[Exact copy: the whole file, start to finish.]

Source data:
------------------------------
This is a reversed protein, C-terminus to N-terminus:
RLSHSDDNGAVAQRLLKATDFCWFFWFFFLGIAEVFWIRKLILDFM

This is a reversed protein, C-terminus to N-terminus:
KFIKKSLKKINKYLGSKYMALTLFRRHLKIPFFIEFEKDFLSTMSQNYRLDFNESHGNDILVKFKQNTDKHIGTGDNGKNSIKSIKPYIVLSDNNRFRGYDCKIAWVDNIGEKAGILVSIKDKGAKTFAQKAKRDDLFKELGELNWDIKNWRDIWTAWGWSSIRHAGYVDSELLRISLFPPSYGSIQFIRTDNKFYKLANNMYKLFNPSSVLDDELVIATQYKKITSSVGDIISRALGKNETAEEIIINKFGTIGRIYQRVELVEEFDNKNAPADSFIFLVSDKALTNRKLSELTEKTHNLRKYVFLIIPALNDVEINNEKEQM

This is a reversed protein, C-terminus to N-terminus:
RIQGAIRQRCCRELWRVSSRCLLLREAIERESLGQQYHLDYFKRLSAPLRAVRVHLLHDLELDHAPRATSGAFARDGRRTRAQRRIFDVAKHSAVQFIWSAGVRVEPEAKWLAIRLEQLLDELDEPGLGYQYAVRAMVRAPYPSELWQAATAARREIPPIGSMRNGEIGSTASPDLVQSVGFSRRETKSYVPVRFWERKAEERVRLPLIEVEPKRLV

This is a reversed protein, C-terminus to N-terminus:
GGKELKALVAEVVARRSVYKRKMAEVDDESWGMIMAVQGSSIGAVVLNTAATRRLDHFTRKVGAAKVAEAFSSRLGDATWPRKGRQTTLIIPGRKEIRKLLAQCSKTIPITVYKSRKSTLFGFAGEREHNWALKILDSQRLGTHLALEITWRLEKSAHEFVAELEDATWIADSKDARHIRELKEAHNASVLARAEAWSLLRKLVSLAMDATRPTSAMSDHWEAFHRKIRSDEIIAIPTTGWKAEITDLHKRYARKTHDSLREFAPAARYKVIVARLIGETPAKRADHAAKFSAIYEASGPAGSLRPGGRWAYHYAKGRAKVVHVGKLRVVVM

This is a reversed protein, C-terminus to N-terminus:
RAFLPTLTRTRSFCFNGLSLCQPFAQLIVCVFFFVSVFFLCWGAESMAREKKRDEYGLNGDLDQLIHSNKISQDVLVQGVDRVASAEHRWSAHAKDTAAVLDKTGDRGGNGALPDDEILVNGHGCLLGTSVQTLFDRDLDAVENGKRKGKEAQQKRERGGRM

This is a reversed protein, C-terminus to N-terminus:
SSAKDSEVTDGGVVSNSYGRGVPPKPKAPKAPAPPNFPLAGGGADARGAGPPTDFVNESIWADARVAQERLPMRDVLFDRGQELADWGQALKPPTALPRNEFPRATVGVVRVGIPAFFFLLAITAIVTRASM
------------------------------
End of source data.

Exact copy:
This is a reversed protein, C-terminus to N-terminus:
RLSHSDDNGAVAQRLLKATDFCWFFWFFFLGIAEVFWIRKLILDFM

This is a reversed protein, C-terminus to N-terminus:
KFIKKSLKKINKYLGSKYMALTLFRRHLKIPFFIEFEKDFLSTMSQNYRLDFNESHGNDILVKFKQNTDKHIGTGDNGKNSIKSIKPYIVLSDNNRFRGYDCKIAWVDNIGEKAGILVSIKDKGAKTFAQKAKRDDLFKELGELNWDIKNWRDIWTAWGWSSIRHAGYVDSELLRISLFPPSYGSIQFIRTDNKFYKLANNMYKLFNPSSVLDDELVIATQYKKITSSVGDIISRALGKNETAEEIIINKFGTIGRIYQRVELVEEFDNKNAPADSFIFLVSDKALTNRKLSELTEKTHNLRKYVFLIIPALNDVEINNEKEQM

This is a reversed protein, C-terminus to N-terminus:
RIQGAIRQRCCRELWRVSSRCLLLREAIERESLGQQYHLDYFKRLSAPLRAVRVHLLHDLELDHAPRATSGAFARDGRRTRAQRRIFDVAKHSAVQFIWSAGVRVEPEAKWLAIRLEQLLDELDEPGLGYQYAVRAMVRAPYPSELWQAATAARREIPPIGSMRNGEIGSTASPDLVQSVGFSRRETKSYVPVRFWERKAEERVRLPLIEVEPKRLV

This is a reversed protein, C-terminus to N-terminus:
GGKELKALVAEVVARRSVYKRKMAEVDDESWGMIMAVQGSSIGAVVLNTAATRRLDHFTRKVGAAKVAEAFSSRLGDATWPRKGRQTTLIIPGRKEIRKLLAQCSKTIPITVYKSRKSTLFGFAGEREHNWALKILDSQRLGTHLALEITWRLEKSAHEFVAELEDATWIADSKDARHIRELKEAHNASVLARAEAWSLLRKLVSLAMDATRPTSAMSDHWEAFHRKIRSDEIIAIPTTGWKAEITDLHKRYARKTHDSLREFAPAARYKVIVARLIGETPAKRADHAAKFSAIYEASGPAGSLRPGGRWAYHYAKGRAKVVHVGKLRVVVM

This is a reversed protein, C-terminus to N-terminus:
RAFLPTLTRTRSFCFNGLSLCQPFAQLIVCVFFFVSVFFLCWGAESMAREKKRDEYGLNGDLDQLIHSNKISQDVLVQGVDRVASAEHRWSAHAKDTAAVLDKTGDRGGNGALPDDEILVNGHGCLLGTSVQTLFDRDLDAVENGKRKGKEAQQKRERGGRM

This is a reversed protein, C-terminus to N-terminus:
SSAKDSEVTDGGVVSNSYGRGVPPKPKAPKAPAPPNFPLAGGGADARGAGPPTDFVNESIWADARVAQERLPMRDVLFDRGQELADWGQALKPPTALPRNEFPRATVGVVRVGIPAFFFLLAITAIVTRASM